TV preview: Under The Dome | Top Boy

The Dome is populated by a rum bunch. Picture: Contributed
The Dome is populated by a rum bunch. Picture: Contributed
Share this article
Have your say

WHO remembers Stella Street? It was the comedy set in a suburban avenue where Michael Caine lived next door to Jack Nicholson who lived next to Jimmy Hill while Mick Jagger and Keith Richard ran the local shop.

Under The Dome - Channel 5, Monday, 10pm

Top Boy - Channel 4, Tuesday, 9pm

The Americans - STV, Saturday, 9.55pm

My favourite character was David Bowie played by Phil Cornwell and I’d almost given up hope of ever again being able to laugh at bad, trapped-in-a-glass-box mime. But then along comes Under The Dome.

This is the Steven Spielberg-exec-produced adaptation of the novel by Stephen King about a small American town which suddenly finds itself locked inside a giant upturned mixing bowl and the recipe seems to be equal quantities of thrills, schlock and pouting, which is fine by me. “Why Chester’s Mill?” said someone early on. Well, it’s the perfect location. Nothing ever happens here. The local sheriff, who answers to the name of Dook, was sleeping in one of his cells when the alarm was raised. “A bang like a car backfiring or a bang like Tommy Anderson finally shot his wife?” was his response. The local councilman doesn’t inspire hope either, being Big Jim the used-car salesman who may have caused the catastrophe by welcoming so many propane trucks.

Who can save the place, given that half of Dook’s polis were elsewhere when the bowl dropped and now can’t get back? I might have said Angie, the comely nurse, but she’s been locked underground – trapped twice over, poor girl – by her jealous psycho-boyfriend after she was spotted talking to the hunky bad-boy currently sleeping in the spare room of the attractive journalist who’s just discovered her husband had been having an affair, not in Chester’s Mill, so he’s cut off, too.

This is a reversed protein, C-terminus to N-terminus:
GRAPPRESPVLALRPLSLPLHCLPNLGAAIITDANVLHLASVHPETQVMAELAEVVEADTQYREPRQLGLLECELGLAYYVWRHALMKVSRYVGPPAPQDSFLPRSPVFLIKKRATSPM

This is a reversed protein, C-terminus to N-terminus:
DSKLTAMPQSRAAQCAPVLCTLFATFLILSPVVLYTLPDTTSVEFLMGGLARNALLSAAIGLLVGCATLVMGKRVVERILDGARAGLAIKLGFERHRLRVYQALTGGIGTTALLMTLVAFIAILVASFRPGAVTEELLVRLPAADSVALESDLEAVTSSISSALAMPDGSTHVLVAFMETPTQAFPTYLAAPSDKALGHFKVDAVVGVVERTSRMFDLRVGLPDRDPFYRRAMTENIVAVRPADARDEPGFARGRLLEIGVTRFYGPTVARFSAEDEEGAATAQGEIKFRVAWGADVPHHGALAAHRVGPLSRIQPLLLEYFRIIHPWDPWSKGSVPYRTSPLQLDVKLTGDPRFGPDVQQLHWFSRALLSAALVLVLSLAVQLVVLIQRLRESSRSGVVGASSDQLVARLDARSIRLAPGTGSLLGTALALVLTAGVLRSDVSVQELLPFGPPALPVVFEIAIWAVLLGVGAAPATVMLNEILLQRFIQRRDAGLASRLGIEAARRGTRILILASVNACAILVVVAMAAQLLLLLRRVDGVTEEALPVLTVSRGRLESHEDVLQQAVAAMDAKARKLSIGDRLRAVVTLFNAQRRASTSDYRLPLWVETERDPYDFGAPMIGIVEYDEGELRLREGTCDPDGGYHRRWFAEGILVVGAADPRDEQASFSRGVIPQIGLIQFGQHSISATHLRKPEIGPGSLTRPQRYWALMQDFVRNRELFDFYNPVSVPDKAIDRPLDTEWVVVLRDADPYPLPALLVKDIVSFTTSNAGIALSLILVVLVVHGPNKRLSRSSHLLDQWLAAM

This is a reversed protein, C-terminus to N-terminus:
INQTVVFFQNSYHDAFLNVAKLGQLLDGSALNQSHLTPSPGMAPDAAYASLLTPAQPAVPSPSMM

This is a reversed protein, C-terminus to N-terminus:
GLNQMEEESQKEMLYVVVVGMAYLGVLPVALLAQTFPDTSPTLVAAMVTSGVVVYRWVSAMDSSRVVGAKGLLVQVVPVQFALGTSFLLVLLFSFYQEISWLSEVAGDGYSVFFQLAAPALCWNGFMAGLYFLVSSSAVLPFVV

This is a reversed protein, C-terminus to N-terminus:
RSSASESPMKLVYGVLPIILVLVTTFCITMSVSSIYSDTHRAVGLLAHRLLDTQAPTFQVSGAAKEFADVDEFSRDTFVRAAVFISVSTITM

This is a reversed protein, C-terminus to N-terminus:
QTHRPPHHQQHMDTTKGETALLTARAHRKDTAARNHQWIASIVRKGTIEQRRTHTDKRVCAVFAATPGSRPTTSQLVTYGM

This scoundrel is a doctor so he would have been useful, given that pacemakers keep exploding, but then the bad-boy remembered dumping his body in a shallow grave in the opening scene. The local DJ looks like Lenny Kravitz rather than a hero-in-waiting, though he might be good for a few laughs. Just passing through when the weird forcefield went up was a mother ferrying her daughter to a “camp for screw-ups of rich parents”. All in all they’re rum bunch, or at least they seem that way to me. If you’re a Lost fanatic maybe Under The Dome is routine sci-fi group-jeopardy, but I’m only an occasional visitor to your world, easily impressed by small planes crashing and cows being sliced clean in half and continuing to stand on two hooves like some cheeky Damien Hirst rip-offs. Oh, and I hated Lost.

Another dome loomed in the background at the beginning of the second series of Top Boy. This was the 02, the former Tony Blair folly, which only started to achieve a modicum of credibility when Led Zeppelin agreed to reform there. In the foreground, in a part of London doubtless neglected to pay for the giant recreational plook, polis dug up the skeleton of a drugs-war casualty who last time out wanted to be top boy, but that gig and the designer trainers which come with it went to Dushane (Ashley Walters).

He’s still in charge and Ronan Bennett’s drama is still a tough watch for on the Summerhouse estate drugs still represent not so much glamour to the street urchins as survival. One lad, Michael, made a pick-up for Dushane and was rewarded with a few quid. To impress some bigger boys he treated them to pizzas, one ordering “a large deep-pan pepperoni, garlic bread and a coke”. This was an ordinary fast-food joint, not proper Italian. Price? £19.40. They say London has survived the recession. Pity about that. The first series of Top Boy reminded me of the first series of The Wire. The latter then showed an epic and brilliant sweep, but Top Boy on this evidence is still hanging about the grimy underpasses.

Back to America, back to skew-whiff but hypnotic. The Americans doesn’t look like a classic espionage drama any more than Philip Jennings’ clump of sofa padding looks like a convincing wig. It was strange that the FBI secretary in their lovemaking never touched it far less knocked it off, not even on the wedding night. It was strange, too, that the Feds’ supposed crack agent Stan Beeman never suspected his neighbours of being Russian spies. But the 1980s were strange times – the US, don’t forget, had a cowboy actor for president and not even a good one like Gary Cooper – and I loved every minute of this show. More, please.